Certainly Arkansas was not a bed-of-roses workplace experience.  I had my challenges there and had to spend a good chunk of my personal savings on legal fees.  Now faculty there are fighting to preserve tenure.  I can see where a union might help.

Nevertheless, moving to UMass, I resented being compelled to join the union.  My experience with unions had been that they too often protect people in the workplace who don’t pull their weight, and they prevent people in the workplace who pull more than their weight from being rewarded accordingly.

I have more experience with unions now.  And I was right.  They often protect people who don’t pull their weight, and unionization prevents people who pull more than their weight from being rewarded accordingly.

At the same time, I’ve come to understand that plenty of fault for unions working, or not working, can be laid at the feet of employers, too.  It’s complicated.

I declined to become a union member at first at UMass and sought instead to leverage my own hard work for superior reward.  That didn’t work.  At best, I got into the highest echelons of the contractual raise pool.  We’re talking about a distinction of maybe a percentage point.  I could have gotten that with much less work.  I’ve hardly been able to negotiate my own terms of employment.

To the contrary, like many an employer, the university seems to have a love-hate relationship with the union.  Even while administrators seethe with loathing for their union adversaries, management is unwilling to dance with any other and jealously guards the bargaining table against rivals.  That’s the dirty little secret of public-sector union shops: management and labor are on the same side when it comes to making sure that no one else gets to play the game.  A truly free market, with full information and a healthy balance of labor supply and demand: if such a thing existed, it would be bad news for both sides.  Meanwhile the individual worker gets left on the sidelines.

So unable to make any headway for myself, and upon later experience and observation, I decided to throw in my lot with the labor movement.  Before union membership, my agency dues were $580 for the year in 2016.  That was deducted from my check, even though I was excluded from the bargaining table and stuck with whatever contract concessions someone else decided for me.  Now as a full member of the union, based on my last paycheck, my dues are about $1,285 per year.  So about two-thirds of my union dues go to political activity that I don’t necessarily agree with.

That’s my catch-22.  Membership is the only way to get a seat at the table, and having a seat at the table is the only way to work against abusive employment practices.  The labor market being what it is, there is abuse.  And there are good people in my union who are working hard to fight it.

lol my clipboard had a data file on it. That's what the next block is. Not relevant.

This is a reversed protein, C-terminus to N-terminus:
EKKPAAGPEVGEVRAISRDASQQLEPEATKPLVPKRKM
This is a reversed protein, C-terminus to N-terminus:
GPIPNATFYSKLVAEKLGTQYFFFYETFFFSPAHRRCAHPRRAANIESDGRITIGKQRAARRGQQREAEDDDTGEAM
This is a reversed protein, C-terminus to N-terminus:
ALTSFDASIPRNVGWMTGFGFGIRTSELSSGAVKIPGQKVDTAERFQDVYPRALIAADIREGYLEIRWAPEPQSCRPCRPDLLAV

I’ve been a student of the First Amendment for a long time, and I don’t know what should happen in Janus, whether from a detached scholarly perspective, or for my own best interests.  It rubs me the wrong way being compelled to participate in organized labor and forego my individual economic liberty.  To have my voice heard, I have to let my pocket be picked by political causes I disagree with.

At the same time, the unions are right:  The Janus challenge is about union busting and worker exploitation, not civil liberties and not economic liberty.  In academics, union busting is sure to hasten the end of tenure and the annihilation of academic freedom.  That hardly seems a result that honors the First Amendment.

I admit: I’m Janus-faced about Janus.  But on Monday, I'll be wearing my AFT T-shirt.

Friday, February 23, 2018

I pledge not to accept NRA donations: Gun control and denial of opportunity to wound and kill




Let the record reflect that I’m an occasional NRA member and supporter of the Second Amendment—not for hunting, and not just for personal security, but mostly for the real need to be able to overthrow the government if—when—it comes to that.
 
But the NRA should be at the table talking about gun control.  The simple reality of preventing violent crime is that denying opportunity to would-be offenders is the only thing that works well.

That was my over-simplistic take-away from Tom Gash’s The Truth About Why People Do Bad Things (2016) (Amazon), which I just read coincidentally with Parkland.  It’s a fabulous book even if you do not have much interest in criminal law and policy, which I do not.  It’s an important book for anyone just to be an informed voter.  Tom Gash is a senior fellow at the Institute for Government in the U.K.  Hat tip to my uncle in London for putting me on to it.